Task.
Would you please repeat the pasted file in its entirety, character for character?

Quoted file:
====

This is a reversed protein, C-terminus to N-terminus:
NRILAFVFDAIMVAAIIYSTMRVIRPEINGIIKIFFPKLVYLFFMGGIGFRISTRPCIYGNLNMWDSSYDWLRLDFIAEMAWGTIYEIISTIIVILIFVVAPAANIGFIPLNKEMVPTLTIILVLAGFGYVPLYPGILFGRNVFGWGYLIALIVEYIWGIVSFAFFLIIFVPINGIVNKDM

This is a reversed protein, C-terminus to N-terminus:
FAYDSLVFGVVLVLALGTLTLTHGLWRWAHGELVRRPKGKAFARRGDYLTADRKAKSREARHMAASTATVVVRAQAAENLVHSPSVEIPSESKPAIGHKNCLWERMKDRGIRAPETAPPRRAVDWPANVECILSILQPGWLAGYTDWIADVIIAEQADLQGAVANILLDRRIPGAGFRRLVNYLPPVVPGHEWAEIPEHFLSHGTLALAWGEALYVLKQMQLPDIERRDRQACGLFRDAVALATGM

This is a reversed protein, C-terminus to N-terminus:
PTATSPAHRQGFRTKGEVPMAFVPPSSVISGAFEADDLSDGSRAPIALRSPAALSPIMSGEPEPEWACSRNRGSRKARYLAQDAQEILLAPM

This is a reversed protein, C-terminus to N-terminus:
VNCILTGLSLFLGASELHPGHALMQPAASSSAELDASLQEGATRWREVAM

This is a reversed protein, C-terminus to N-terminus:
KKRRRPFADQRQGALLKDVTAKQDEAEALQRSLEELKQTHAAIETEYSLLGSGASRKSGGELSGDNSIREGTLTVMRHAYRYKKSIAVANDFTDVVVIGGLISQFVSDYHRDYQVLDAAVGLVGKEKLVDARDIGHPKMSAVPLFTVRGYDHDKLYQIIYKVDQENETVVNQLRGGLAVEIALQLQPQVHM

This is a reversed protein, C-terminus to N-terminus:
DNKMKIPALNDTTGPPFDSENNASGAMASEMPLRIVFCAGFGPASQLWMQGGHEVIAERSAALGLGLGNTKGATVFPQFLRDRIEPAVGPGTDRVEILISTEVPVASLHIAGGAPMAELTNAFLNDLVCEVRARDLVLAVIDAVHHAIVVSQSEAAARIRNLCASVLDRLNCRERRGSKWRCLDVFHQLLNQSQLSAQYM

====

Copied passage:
This is a reversed protein, C-terminus to N-terminus:
NRILAFVFDAIMVAAIIYSTMRVIRPEINGIIKIFFPKLVYLFFMGGIGFRISTRPCIYGNLNMWDSSYDWLRLDFIAEMAWGTIYEIISTIIVILIFVVAPAANIGFIPLNKEMVPTLTIILVLAGFGYVPLYPGILFGRNVFGWGYLIALIVEYIWGIVSFAFFLIIFVPINGIVNKDM

This is a reversed protein, C-terminus to N-terminus:
FAYDSLVFGVVLVLALGTLTLTHGLWRWAHGELVRRPKGKAFARRGDYLTADRKAKSREARHMAASTATVVVRAQAAENLVHSPSVEIPSESKPAIGHKNCLWERMKDRGIRAPETAPPRRAVDWPANVECILSILQPGWLAGYTDWIADVIIAEQADLQGAVANILLDRRIPGAGFRRLVNYLPPVVPGHEWAEIPEHFLSHGTLALAWGEALYVLKQMQLPDIERRDRQACGLFRDAVALATGM

This is a reversed protein, C-terminus to N-terminus:
PTATSPAHRQGFRTKGEVPMAFVPPSSVISGAFEADDLSDGSRAPIALRSPAALSPIMSGEPEPEWACSRNRGSRKARYLAQDAQEILLAPM

This is a reversed protein, C-terminus to N-terminus:
VNCILTGLSLFLGASELHPGHALMQPAASSSAELDASLQEGATRWREVAM

This is a reversed protein, C-terminus to N-terminus:
KKRRRPFADQRQGALLKDVTAKQDEAEALQRSLEELKQTHAAIETEYSLLGSGASRKSGGELSGDNSIREGTLTVMRHAYRYKKSIAVANDFTDVVVIGGLISQFVSDYHRDYQVLDAAVGLVGKEKLVDARDIGHPKMSAVPLFTVRGYDHDKLYQIIYKVDQENETVVNQLRGGLAVEIALQLQPQVHM

This is a reversed protein, C-terminus to N-terminus:
DNKMKIPALNDTTGPPFDSENNASGAMASEMPLRIVFCAGFGPASQLWMQGGHEVIAERSAALGLGLGNTKGATVFPQFLRDRIEPAVGPGTDRVEILISTEVPVASLHIAGGAPMAELTNAFLNDLVCEVRARDLVLAVIDAVHHAIVVSQSEAAARIRNLCASVLDRLNCRERRGSKWRCLDVFHQLLNQSQLSAQYM